...but I couldn't figure out how to insert an image into a comment, so I just created a new post.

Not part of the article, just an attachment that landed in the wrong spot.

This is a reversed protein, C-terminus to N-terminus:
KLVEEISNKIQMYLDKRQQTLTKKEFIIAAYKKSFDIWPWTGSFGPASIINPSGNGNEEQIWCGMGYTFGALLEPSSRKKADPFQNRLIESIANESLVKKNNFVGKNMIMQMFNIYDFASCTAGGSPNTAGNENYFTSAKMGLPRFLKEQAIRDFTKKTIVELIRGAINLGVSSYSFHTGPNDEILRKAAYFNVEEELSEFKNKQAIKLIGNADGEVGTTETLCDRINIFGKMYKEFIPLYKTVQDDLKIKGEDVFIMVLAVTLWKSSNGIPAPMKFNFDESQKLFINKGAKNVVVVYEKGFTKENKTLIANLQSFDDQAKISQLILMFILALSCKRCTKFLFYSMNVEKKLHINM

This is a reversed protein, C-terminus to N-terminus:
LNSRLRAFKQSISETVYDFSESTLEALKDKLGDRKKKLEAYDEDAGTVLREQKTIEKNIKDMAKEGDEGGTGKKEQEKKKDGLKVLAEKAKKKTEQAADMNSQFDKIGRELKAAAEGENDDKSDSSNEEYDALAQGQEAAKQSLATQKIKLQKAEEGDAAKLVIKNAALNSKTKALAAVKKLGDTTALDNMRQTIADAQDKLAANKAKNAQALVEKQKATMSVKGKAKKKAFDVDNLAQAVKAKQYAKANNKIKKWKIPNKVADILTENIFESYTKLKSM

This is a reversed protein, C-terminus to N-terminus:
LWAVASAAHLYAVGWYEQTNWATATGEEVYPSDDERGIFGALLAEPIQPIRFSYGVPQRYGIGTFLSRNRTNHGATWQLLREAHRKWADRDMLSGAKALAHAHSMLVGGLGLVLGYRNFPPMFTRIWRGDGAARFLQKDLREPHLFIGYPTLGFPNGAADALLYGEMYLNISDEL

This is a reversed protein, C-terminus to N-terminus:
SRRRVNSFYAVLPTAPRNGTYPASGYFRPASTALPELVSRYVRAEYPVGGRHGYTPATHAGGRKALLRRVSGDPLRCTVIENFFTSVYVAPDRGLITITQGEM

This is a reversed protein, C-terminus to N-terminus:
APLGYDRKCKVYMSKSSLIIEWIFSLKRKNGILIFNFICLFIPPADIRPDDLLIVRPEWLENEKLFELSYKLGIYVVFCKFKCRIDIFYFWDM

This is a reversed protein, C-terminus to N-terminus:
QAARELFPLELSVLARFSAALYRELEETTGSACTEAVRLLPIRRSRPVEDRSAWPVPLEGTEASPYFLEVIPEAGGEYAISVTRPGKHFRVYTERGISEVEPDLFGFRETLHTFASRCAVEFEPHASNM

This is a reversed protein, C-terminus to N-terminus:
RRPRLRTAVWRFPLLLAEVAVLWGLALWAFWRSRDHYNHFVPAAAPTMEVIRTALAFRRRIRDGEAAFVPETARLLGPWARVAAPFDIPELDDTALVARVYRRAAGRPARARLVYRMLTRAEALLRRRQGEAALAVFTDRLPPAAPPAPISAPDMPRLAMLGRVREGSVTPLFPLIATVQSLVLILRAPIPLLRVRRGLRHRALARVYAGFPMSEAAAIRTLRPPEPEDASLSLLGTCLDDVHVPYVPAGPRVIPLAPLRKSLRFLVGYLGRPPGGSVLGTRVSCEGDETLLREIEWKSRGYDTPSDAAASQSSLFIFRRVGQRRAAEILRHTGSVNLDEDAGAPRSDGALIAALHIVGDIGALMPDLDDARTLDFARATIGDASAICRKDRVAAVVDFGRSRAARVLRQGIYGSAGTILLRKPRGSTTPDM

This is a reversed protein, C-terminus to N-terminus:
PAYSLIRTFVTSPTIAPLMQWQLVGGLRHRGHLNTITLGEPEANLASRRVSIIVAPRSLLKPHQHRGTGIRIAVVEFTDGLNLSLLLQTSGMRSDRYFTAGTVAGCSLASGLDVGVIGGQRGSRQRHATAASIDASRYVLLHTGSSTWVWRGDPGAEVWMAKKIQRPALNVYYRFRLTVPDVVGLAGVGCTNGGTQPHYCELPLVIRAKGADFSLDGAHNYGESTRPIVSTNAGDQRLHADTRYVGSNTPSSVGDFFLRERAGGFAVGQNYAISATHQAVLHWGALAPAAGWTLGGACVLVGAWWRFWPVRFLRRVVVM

Another example that I thought of while reading about Holbein's anamorphosis was Salvador Dali... many of his paintings, being surrealist, include these same sort of distortions that are not equally visible (comprehensible?) from every perspective. One of my favorite examples of this is in \The Hallucinogenic Toreador\. What, from one angle, looks like a line of women's half-clothed bodies appears, from another angle, to be the bottoms of men's faces (presumably the toreadors) and the necks of their shirts. Not only does this fascinate me from a production standpoint (I am no artist, and I have no idea how one goes about painting one thing, much less one thing that could be another from a different angle), but I also find it interesting in that many of Dali's paintings also include religious imagery (such as Jesus' face in the top lefthand corner of this painting). It again harks back to the Latour article and the relationship between the first and the second regimes. Perhaps in this case, this distortion could be seen as alluding to the possibility of multiple readings but the impossibility of ever reading them in both ways simultaneously.